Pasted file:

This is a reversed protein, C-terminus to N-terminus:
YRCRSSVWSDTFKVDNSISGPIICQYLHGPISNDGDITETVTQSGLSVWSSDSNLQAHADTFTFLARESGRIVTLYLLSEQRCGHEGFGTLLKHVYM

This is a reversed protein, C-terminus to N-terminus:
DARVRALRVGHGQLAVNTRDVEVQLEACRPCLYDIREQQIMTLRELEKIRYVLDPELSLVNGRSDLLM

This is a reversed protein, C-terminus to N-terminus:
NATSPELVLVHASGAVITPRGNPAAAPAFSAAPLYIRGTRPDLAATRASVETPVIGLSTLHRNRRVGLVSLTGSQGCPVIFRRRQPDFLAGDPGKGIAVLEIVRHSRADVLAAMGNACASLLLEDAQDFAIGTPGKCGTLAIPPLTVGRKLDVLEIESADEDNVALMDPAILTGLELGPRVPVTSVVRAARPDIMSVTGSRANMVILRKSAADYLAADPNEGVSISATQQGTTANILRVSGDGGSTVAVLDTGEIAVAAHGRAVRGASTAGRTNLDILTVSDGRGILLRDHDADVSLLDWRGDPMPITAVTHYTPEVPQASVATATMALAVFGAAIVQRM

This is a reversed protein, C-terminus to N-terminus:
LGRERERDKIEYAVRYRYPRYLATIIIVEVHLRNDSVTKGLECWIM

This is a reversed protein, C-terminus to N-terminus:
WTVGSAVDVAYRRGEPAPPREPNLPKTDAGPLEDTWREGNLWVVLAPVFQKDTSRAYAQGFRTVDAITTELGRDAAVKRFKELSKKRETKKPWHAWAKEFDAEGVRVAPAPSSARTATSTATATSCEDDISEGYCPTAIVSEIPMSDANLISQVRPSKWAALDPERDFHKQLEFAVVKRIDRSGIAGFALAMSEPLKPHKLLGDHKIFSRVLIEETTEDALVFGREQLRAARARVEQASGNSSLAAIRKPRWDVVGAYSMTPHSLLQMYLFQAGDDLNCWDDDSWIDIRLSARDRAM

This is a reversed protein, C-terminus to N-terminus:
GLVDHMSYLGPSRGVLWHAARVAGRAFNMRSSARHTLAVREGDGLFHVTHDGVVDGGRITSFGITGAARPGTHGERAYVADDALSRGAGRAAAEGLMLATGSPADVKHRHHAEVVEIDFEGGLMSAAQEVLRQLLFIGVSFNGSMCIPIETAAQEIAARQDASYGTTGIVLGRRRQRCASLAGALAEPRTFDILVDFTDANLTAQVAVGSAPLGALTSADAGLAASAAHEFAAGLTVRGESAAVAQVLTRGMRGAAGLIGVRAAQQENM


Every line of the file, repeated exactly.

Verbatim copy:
This is a reversed protein, C-terminus to N-terminus:
YRCRSSVWSDTFKVDNSISGPIICQYLHGPISNDGDITETVTQSGLSVWSSDSNLQAHADTFTFLARESGRIVTLYLLSEQRCGHEGFGTLLKHVYM

This is a reversed protein, C-terminus to N-terminus:
DARVRALRVGHGQLAVNTRDVEVQLEACRPCLYDIREQQIMTLRELEKIRYVLDPELSLVNGRSDLLM

This is a reversed protein, C-terminus to N-terminus:
NATSPELVLVHASGAVITPRGNPAAAPAFSAAPLYIRGTRPDLAATRASVETPVIGLSTLHRNRRVGLVSLTGSQGCPVIFRRRQPDFLAGDPGKGIAVLEIVRHSRADVLAAMGNACASLLLEDAQDFAIGTPGKCGTLAIPPLTVGRKLDVLEIESADEDNVALMDPAILTGLELGPRVPVTSVVRAARPDIMSVTGSRANMVILRKSAADYLAADPNEGVSISATQQGTTANILRVSGDGGSTVAVLDTGEIAVAAHGRAVRGASTAGRTNLDILTVSDGRGILLRDHDADVSLLDWRGDPMPITAVTHYTPEVPQASVATATMALAVFGAAIVQRM

This is a reversed protein, C-terminus to N-terminus:
LGRERERDKIEYAVRYRYPRYLATIIIVEVHLRNDSVTKGLECWIM

This is a reversed protein, C-terminus to N-terminus:
WTVGSAVDVAYRRGEPAPPREPNLPKTDAGPLEDTWREGNLWVVLAPVFQKDTSRAYAQGFRTVDAITTELGRDAAVKRFKELSKKRETKKPWHAWAKEFDAEGVRVAPAPSSARTATSTATATSCEDDISEGYCPTAIVSEIPMSDANLISQVRPSKWAALDPERDFHKQLEFAVVKRIDRSGIAGFALAMSEPLKPHKLLGDHKIFSRVLIEETTEDALVFGREQLRAARARVEQASGNSSLAAIRKPRWDVVGAYSMTPHSLLQMYLFQAGDDLNCWDDDSWIDIRLSARDRAM

This is a reversed protein, C-terminus to N-terminus:
GLVDHMSYLGPSRGVLWHAARVAGRAFNMRSSARHTLAVREGDGLFHVTHDGVVDGGRITSFGITGAARPGTHGERAYVADDALSRGAGRAAAEGLMLATGSPADVKHRHHAEVVEIDFEGGLMSAAQEVLRQLLFIGVSFNGSMCIPIETAAQEIAARQDASYGTTGIVLGRRRQRCASLAGALAEPRTFDILVDFTDANLTAQVAVGSAPLGALTSADAGLAASAAHEFAAGLTVRGESAAVAQVLTRGMRGAAGLIGVRAAQQENM